Remembering the Von Maur shooting victims 12 years later: Lincoln's Scharf was 'concerned, genuine'

Remembering the Von Maur shooting victims 12 years later: Lincoln's Scharf was 'concerned, genuine'

Gary Scharf drove a pickup and loved his dog and his son and was as sincere a guy you could meet, said neighbor Brian Petersen.


The Journal Star ran this story on Gary Scharf after the Von Maur shooting in 2007. We are rerunning it now in remembrance:

At 7:30 Wednesday morning, Gary Scharf stuck a letter in his mailbox at the end of his driveway on South 35th Street.

Two doors down, Brian Petersen was doing the same.

Petersen and his family moved into Pine Lake Heights in 2005, and Gary was never a stranger.

Once, when a thunderstorm rolled through, the ag sales manager offered his garage for Petersen’s car.

And when Petersen was deployed with the Army National Guard, Scharf kept an eye out for his wife and children.

When Scharf’s son, Steven, graduated from high school, he gave his neighbor the boy’s basketball hoop for his own youngsters.

“Concerned and genuine, that was Gary,” said Petersen.

Wednesday morning, both men were running behind schedule.

They called to each other from their mailboxes.

Haven’t seen you for a while, Petersen said.

Been busy, Scharf answered.

Six hours later, a 19-year-old walked into Von Maur at Westroads Mall in Omaha with a semi-automatic rifle.

Nine people died: six employees, the shooter, two shoppers.

Scharf, 48, was one of them.

The man born for sales had a flight to catch Wednesday, a trip to Iowa as part of his job as a national sales manager for an ag chemical company.

Always on time, he probably had a few minutes to burn before he needed to be at the airport, said Mark Pieper, a longtime friend and former brother-in-law.

It wouldn’t be until late Wednesday — when police showed up at Scharf’s first wife’s door — that his family would know he hadn’t made his flight.

“They had no thought at all that Gary could have been at Von Maur.”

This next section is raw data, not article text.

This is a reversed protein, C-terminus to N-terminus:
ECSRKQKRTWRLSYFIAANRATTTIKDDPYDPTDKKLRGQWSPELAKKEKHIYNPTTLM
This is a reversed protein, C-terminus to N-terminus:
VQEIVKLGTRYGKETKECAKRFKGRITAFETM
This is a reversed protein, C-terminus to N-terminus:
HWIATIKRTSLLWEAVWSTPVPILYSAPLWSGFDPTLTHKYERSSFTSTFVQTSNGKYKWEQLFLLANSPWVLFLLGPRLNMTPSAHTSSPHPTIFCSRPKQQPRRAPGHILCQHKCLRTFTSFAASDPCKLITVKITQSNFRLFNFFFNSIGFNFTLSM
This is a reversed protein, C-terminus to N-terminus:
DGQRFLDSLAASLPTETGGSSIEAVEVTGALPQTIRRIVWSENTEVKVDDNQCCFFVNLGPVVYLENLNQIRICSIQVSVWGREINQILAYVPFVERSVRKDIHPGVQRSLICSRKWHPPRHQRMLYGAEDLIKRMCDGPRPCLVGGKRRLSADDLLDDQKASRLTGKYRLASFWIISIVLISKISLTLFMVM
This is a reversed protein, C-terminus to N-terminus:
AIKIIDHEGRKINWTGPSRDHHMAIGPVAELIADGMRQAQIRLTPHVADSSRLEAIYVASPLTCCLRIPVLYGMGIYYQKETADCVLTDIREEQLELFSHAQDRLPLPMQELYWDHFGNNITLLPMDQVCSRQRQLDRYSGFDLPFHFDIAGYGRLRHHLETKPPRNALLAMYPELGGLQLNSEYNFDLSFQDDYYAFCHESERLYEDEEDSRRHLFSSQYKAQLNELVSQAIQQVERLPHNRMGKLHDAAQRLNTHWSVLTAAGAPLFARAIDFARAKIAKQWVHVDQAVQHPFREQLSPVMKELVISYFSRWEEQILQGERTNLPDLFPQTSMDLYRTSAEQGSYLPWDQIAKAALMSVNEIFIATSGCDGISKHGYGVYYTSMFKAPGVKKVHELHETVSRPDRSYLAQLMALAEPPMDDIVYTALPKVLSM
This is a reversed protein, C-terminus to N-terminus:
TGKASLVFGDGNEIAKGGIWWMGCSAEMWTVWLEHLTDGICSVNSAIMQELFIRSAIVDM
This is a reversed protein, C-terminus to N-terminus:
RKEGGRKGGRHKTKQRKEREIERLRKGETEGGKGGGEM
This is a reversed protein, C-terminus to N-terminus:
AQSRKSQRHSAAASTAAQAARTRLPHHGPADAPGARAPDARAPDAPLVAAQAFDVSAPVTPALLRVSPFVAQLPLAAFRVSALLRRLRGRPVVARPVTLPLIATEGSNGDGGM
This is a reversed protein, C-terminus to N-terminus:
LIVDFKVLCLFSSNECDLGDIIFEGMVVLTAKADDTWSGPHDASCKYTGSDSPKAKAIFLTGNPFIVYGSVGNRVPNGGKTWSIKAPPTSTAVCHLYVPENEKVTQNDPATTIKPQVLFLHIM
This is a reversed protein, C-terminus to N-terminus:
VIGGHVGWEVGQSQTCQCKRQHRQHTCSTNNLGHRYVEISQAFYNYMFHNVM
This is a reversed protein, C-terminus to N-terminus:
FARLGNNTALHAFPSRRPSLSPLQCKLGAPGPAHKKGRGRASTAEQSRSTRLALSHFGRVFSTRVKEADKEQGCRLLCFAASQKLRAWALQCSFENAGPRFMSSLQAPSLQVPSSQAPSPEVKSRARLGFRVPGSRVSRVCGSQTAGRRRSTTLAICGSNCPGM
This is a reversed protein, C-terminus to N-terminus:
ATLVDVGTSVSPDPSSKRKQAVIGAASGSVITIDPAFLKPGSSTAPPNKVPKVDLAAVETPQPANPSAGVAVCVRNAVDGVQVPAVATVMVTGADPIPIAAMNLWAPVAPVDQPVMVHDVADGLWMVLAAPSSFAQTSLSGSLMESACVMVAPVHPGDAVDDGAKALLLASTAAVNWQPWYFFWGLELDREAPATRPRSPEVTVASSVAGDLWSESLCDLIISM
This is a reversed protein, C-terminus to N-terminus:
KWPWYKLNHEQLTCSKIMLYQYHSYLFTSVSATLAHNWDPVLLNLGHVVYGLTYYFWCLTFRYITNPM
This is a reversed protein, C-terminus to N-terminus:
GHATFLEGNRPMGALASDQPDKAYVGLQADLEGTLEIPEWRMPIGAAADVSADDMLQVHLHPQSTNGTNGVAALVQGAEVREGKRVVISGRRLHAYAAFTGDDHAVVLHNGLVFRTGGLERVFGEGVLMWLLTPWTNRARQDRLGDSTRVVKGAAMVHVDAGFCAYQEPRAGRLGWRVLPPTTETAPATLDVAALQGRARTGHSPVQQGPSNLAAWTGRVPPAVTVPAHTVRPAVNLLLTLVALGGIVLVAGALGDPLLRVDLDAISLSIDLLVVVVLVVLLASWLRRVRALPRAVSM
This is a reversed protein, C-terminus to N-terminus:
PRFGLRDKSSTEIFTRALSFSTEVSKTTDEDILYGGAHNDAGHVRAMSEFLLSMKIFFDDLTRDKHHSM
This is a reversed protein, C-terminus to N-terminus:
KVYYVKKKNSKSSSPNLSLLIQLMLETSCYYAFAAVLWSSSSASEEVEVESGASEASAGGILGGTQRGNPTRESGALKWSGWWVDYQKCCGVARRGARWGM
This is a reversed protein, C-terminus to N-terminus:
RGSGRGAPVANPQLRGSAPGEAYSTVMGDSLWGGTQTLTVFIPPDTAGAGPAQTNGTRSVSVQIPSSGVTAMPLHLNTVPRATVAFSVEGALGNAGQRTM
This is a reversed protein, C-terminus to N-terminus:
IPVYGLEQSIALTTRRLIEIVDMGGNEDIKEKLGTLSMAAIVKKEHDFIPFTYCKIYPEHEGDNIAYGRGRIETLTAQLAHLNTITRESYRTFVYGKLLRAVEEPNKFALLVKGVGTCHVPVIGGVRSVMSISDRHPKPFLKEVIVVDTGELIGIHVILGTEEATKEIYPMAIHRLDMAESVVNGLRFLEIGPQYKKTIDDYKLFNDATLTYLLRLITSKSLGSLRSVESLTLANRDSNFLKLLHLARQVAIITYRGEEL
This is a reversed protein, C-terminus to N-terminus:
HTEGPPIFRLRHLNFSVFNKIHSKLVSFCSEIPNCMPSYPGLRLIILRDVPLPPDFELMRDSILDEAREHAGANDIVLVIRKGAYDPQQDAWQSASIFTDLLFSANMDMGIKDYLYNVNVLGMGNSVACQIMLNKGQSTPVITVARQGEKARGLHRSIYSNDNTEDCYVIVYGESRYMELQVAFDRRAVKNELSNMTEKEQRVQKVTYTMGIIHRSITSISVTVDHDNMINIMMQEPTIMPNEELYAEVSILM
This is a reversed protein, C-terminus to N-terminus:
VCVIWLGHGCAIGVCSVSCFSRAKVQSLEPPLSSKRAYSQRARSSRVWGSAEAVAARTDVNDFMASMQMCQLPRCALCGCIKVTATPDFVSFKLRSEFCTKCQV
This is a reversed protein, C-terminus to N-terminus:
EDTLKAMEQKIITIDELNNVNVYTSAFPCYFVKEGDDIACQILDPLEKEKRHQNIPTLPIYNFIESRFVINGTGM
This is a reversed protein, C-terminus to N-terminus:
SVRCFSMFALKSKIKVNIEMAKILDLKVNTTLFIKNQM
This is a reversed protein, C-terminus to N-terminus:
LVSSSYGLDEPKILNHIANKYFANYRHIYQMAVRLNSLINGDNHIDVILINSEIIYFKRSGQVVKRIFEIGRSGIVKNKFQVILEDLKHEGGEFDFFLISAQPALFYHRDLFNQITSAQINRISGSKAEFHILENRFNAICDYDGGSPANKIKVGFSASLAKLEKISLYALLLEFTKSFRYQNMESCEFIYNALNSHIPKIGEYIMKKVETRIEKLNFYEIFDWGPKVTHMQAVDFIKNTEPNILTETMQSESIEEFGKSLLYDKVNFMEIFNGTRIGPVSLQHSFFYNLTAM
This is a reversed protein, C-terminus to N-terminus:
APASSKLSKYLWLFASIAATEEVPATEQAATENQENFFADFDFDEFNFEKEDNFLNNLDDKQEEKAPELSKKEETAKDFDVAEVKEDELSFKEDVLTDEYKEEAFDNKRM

Pieper knew Scharf long before he married his sister, LynnAnn.

They were both Nebraska country boys. They worked in sales for 15 years, shared office space.

His friend was a snappy dresser, Pieper said. He liked to do a little fishing and hunting, liked the Big Red — football and baseball both.

In Curtis, where Scharf  grew up, the prayer chain at First United Methodist Church started early on Thursday.

“You go into town and everyone has red eyes," said Shirley Briggs, her voice quivering.

“They just can’t believe it.”

Briggs and her husband, Don, retired teachers, remembered a strapping young man from a fine family who graduated from Medicine Valley High School in 1977.

“He was smart and sharp and always willing to follow the rules,” Shirley Briggs said.

The Scharf family farmed south of town — cattle, soybeans, corn. His parents, John and Doris, and brother, John, still live in the area. Sister Deb Scharf lives in Omaha and brother Bob is in Gretna.

Gary Scharf moved to Lincoln after high school. He was vice president of the Farm House fraternity on the University of Nebraska-Lincoln’s East Campus and graduated with a degree in ag-economics in 1981.

He worked as a sales manager for the agricultural arm of Novartis, Syngenta, until 2003.

For the past several months he worked for LG Life Sciences.

“He loved sales,” Pieper said. “He was born for that.”

He was on the board of directors of Habitat for Humanity when he lived in Little Rock, Ark., with second wife Kim. He coached at the Y. He was involved with FFA.

She and her ex talked every day, said Kim Scharf.

They were both divorced when they met at a church volleyball game for singles in the early ’90s, she said.

When their marriage broke up in 2004, he followed her home from divorce court, she said.

How about lunch? he said.

She is convinced the man who helped raise her three children ran to help when he heard the shots Wednesday.

“He was my Dudley Do Right. He wouldn’t have run. I know my Gary.”

Gary drove a pickup and loved his dog, Red, and his son Steven, his spitting image.

They always joked there wasn’t any doubt who Steven’s father was, Pieper said.

With their round faces and sandy hair, you needed a Sharpie to mark who was who, he said Thursday of a photo that would soon be part of a funeral tribute.

People from all over extended their sympathy as the news made its way across the country.

Two doors down from a house on 35th Street, Brian Petersen was doing the same.

As he talked, another neighbor blew the snow off the driveway in front of the Scharf house, to make sure things were in good shape when family came.

Gary would have done the same.

Reach Cindy Lange-Kubick at 473-7218 or


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